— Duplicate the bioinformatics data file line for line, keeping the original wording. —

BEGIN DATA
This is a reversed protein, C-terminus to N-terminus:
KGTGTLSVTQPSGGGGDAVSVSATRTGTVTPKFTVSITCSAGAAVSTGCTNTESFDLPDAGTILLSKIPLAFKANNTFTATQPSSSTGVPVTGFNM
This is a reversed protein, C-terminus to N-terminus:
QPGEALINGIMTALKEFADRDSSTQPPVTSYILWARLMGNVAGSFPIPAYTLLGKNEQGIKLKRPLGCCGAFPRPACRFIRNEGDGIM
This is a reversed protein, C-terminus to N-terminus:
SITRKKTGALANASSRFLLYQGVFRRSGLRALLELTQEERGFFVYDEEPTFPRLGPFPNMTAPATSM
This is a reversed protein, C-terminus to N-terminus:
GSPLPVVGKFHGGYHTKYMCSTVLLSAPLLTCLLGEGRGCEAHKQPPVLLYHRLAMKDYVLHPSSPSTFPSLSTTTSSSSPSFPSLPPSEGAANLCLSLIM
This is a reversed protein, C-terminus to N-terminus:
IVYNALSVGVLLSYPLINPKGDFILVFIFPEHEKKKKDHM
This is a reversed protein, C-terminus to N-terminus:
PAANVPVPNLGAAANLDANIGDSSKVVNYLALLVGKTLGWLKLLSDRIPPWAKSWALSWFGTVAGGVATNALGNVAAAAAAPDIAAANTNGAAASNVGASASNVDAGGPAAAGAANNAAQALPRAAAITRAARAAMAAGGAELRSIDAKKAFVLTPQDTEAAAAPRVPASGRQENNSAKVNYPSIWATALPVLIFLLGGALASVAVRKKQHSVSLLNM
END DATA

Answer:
This is a reversed protein, C-terminus to N-terminus:
KGTGTLSVTQPSGGGGDAVSVSATRTGTVTPKFTVSITCSAGAAVSTGCTNTESFDLPDAGTILLSKIPLAFKANNTFTATQPSSSTGVPVTGFNM
This is a reversed protein, C-terminus to N-terminus:
QPGEALINGIMTALKEFADRDSSTQPPVTSYILWARLMGNVAGSFPIPAYTLLGKNEQGIKLKRPLGCCGAFPRPACRFIRNEGDGIM
This is a reversed protein, C-terminus to N-terminus:
SITRKKTGALANASSRFLLYQGVFRRSGLRALLELTQEERGFFVYDEEPTFPRLGPFPNMTAPATSM
This is a reversed protein, C-terminus to N-terminus:
GSPLPVVGKFHGGYHTKYMCSTVLLSAPLLTCLLGEGRGCEAHKQPPVLLYHRLAMKDYVLHPSSPSTFPSLSTTTSSSSPSFPSLPPSEGAANLCLSLIM
This is a reversed protein, C-terminus to N-terminus:
IVYNALSVGVLLSYPLINPKGDFILVFIFPEHEKKKKDHM
This is a reversed protein, C-terminus to N-terminus:
PAANVPVPNLGAAANLDANIGDSSKVVNYLALLVGKTLGWLKLLSDRIPPWAKSWALSWFGTVAGGVATNALGNVAAAAAAPDIAAANTNGAAASNVGASASNVDAGGPAAAGAANNAAQALPRAAAITRAARAAMAAGGAELRSIDAKKAFVLTPQDTEAAAAPRVPASGRQENNSAKVNYPSIWATALPVLIFLLGGALASVAVRKKQHSVSLLNM